A momentous day for NASA’s Endeavour occurred on Sept. 21, as the shuttle embarked on its last crowning journey: a flyover tour across California.
Endeavour, which first blazed into space on May 7, 1992, returned to the planet on which it was created. The space shuttle’s main engines, heat shields and “fly-by-wire” technology were developed and produced in California.
The now-retired shuttle nestled atop a Boeing 747 shuttle carrier aircraft for its final flight.
Accompanied by two jets, Endeavour took off from Edwards Air Force Base Friday morning enroute to Sacramento, after which it soared above the Bay Area on the way to its final landing at the Los Angeles International Airport. Endeavour flew 1,500 feet over some of the state’s most popular landmarks, such as the Sacramento Capitol building, the Golden Gate Bridge, the Monterey Bay Aquarium, the Hollywood sign and even Disneyland.
This was the first time a space shuttle flew over California. Thousands of Californians gathered throughout the state to catch a glimpse of Endeavour’s feat. NASA provided a live video feed for online viewers of Endeavour’s flight and even invited spectators to tag #SpotTheShuttle on Twitter to share tweets and pictures.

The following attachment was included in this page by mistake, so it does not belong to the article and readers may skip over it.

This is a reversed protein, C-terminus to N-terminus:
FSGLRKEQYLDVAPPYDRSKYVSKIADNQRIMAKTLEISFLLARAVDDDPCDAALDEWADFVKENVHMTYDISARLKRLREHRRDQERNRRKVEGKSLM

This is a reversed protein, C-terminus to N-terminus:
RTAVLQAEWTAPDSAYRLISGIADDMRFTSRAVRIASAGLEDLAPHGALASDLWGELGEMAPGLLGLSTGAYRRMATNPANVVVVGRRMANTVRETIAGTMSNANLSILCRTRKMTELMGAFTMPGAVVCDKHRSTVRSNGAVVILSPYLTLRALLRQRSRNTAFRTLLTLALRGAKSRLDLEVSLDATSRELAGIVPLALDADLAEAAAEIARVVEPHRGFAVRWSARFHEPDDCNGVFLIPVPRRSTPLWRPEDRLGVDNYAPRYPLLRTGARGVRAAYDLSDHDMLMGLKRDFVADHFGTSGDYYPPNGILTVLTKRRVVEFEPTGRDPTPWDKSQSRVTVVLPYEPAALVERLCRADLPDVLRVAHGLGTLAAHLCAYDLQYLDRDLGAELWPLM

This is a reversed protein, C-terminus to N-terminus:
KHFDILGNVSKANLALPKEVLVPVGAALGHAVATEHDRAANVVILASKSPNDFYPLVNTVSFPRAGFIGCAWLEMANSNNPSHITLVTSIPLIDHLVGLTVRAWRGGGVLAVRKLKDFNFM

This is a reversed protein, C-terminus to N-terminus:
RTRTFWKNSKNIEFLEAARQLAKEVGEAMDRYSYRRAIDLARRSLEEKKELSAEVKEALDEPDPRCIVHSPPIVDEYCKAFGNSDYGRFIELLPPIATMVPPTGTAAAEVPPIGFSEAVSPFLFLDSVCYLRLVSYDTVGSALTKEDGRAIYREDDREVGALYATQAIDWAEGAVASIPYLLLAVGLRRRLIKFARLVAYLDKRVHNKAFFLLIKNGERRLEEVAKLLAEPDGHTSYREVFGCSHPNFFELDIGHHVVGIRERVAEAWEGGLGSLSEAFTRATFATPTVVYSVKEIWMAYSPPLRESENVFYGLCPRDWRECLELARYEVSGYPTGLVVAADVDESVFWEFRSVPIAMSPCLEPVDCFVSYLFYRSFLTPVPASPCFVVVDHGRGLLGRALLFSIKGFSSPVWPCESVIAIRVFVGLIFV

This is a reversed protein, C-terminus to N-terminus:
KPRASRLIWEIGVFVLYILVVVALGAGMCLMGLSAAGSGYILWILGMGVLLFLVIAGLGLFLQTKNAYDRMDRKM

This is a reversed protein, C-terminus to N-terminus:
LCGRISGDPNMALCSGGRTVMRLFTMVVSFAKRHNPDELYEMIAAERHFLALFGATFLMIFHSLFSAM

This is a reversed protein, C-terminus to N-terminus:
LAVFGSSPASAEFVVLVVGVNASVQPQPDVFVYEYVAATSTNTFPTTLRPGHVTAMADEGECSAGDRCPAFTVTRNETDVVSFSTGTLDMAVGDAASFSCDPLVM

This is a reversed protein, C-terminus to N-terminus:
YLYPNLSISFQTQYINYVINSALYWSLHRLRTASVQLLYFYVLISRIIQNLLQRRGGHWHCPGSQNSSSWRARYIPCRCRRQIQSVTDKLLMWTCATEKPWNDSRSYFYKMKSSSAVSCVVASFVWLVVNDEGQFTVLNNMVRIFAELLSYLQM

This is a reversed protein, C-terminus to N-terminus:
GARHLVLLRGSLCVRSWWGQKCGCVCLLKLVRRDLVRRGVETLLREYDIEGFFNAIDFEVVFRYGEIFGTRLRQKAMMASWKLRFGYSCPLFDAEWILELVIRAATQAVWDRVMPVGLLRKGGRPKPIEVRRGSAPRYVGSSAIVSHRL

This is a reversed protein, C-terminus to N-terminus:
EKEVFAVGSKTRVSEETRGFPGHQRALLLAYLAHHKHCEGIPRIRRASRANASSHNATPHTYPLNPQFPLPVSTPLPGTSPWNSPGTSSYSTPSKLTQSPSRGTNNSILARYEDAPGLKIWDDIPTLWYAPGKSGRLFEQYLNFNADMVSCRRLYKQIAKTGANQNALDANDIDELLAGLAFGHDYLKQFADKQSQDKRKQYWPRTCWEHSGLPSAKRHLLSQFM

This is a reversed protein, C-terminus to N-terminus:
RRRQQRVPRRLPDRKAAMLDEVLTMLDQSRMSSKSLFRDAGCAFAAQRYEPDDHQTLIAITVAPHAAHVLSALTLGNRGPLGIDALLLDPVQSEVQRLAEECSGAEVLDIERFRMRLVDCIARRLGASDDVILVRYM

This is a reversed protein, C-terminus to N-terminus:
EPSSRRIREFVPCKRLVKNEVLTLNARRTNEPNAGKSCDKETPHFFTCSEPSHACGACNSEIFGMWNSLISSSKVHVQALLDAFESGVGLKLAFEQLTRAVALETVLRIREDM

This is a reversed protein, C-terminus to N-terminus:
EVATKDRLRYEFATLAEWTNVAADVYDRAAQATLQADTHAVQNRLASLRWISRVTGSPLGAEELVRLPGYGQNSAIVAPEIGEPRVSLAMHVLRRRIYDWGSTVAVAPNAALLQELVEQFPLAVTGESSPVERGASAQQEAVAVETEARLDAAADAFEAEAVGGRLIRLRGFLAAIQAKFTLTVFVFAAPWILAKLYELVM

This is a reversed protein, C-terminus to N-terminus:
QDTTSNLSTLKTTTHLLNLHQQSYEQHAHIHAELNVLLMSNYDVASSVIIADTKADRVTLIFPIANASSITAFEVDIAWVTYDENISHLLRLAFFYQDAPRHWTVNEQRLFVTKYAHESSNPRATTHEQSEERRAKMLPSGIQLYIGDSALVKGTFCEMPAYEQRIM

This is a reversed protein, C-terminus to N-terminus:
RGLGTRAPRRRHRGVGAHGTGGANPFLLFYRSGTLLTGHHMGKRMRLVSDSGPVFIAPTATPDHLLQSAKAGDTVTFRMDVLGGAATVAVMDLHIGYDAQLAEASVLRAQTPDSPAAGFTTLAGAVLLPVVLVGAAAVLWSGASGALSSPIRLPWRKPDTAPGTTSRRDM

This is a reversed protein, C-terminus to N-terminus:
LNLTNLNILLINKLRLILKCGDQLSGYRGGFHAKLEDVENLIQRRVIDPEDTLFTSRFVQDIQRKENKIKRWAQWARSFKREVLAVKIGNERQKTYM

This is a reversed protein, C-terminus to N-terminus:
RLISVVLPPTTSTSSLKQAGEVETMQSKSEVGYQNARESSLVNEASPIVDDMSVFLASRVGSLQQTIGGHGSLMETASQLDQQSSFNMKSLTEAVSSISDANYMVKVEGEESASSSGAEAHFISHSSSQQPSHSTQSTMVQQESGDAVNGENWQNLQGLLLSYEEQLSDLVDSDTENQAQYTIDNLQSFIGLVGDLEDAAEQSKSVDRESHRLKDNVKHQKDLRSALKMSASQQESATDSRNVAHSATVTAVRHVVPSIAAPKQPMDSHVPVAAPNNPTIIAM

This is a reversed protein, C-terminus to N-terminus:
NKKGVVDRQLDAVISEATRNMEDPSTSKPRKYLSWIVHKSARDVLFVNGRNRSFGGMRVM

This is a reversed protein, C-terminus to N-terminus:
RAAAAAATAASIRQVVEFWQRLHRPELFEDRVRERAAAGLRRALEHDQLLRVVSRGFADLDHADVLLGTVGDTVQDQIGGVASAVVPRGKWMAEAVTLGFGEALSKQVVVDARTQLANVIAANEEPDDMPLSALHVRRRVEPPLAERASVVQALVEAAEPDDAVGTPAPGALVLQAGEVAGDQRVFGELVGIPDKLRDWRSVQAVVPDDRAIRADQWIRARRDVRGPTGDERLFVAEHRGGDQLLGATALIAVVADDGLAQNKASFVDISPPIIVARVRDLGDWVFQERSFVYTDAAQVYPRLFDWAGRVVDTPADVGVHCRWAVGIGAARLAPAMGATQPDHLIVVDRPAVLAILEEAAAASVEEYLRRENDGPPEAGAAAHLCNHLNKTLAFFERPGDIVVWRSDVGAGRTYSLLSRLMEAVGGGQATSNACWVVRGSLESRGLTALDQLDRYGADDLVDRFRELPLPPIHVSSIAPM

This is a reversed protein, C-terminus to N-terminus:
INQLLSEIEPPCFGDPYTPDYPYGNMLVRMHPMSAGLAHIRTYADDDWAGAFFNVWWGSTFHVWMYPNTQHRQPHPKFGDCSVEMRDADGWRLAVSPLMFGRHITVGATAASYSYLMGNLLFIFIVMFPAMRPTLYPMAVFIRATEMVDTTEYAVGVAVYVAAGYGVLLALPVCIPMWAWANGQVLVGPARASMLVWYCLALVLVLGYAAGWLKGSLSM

Although its airborne days are complete, Endeavour is scheduled to cruise the streets in October to one last stop: the California Science Center in Los Angeles.
“I think when folks see it at the museum here, they will get that same feeling of how magnificent it is that we can build something like this that can go to space. It’s very inspiring,” astronaut Gregory Chamitoff said to the Los Angeles Times.
Endeavour spent 299 days in space, totaling roughly 123 million miles of travel in its lifetime. Friday’s farewell flight marks the shuttle’s 26th and final Endeavour.